Outsourcing meals to food companies and restaurants may be convenient, but it definitely won’t keep a lid on salt. Order buffalo chicken fajitas at one popular chain and expect 6700 mg sodium (that includes three tortillas and fixings). Hydrate with a 24-ounce diet cola (90 mg sodium) and splurge on molten chocolate cake for dessert (820 mg sodium) and your net sodium expenditure is 7610 mg, or a heaping tablespoon worth of salt. By cooking at home, chances are you won’t come anywhere close to using that much.
Time-Saving Tip: If cooking every night sounds tiring, make big batches of dried beans, marinara, or full recipes on weekends. Portion into small batches and freeze until needed. Use  Get Cooking Guide (March’s Healthy Habit) to help get started.

2. Make Your Own Salad Dressing


Drenching salads with bottled dressing is pretty much akin to sprinkling salt on your mixed greens since most dressings pack as much as 300 to 500 mg sodium in a 2-tablespoon serving. And most of us don’t stop at just 2 tablespoons. But the core ingredients in salad dressing, oil and vinegar, are sodium free. Mix the two with a dab of mustard, any kind works but Dijon is the usual choice, and the sodium numbers are so minimal it’s not even worth counting.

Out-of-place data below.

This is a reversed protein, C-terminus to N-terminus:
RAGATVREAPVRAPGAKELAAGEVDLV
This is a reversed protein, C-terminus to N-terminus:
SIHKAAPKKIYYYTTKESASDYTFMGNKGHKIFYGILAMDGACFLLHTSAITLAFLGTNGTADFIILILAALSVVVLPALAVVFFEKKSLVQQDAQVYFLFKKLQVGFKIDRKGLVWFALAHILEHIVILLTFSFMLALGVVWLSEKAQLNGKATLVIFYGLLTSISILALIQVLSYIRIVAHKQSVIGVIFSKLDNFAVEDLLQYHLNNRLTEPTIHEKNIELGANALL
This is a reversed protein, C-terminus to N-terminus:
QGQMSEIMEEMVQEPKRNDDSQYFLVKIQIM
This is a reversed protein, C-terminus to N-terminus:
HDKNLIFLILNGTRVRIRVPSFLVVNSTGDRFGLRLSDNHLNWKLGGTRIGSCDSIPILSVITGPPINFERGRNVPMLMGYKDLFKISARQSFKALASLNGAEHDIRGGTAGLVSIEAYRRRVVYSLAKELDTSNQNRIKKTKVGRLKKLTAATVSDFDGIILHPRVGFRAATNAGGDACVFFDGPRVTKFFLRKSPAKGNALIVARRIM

Kitchen tip: Whisk together 1 tablespoon olive oil, 1 tablespoon vinegar and 1/4 teaspoon Dijon mustard for a low-fat vinaigrette. Optional add-ins: dried herbs, chopped shallots, lemon zest, fresh ground pepper

3. Ratchet Up Fruits & Veggies


Even if you’re having trouble ditching the salt shaker, do try including lots of fruits and vegetables at meals. Research confirms that eating potassium-rich foods (most types of produce sport generous amounts of this mineral) actually helps blunt the impact of sodium by reducing blood pressure and dilating arteries. If you really want to neutralize some of sodium’s damaging impact, reach for these high potassium all-stars frequently: oranges, bananas, potatoes, tomatoes, dried apricots, melon, and kidney beans.
Cooking tip: Roasting carrots, eggplant, tomatoes or any vegetable with a splash of olive oil and a grind of fresh pepper can result in rich-flavored side dishes that don’t need salt.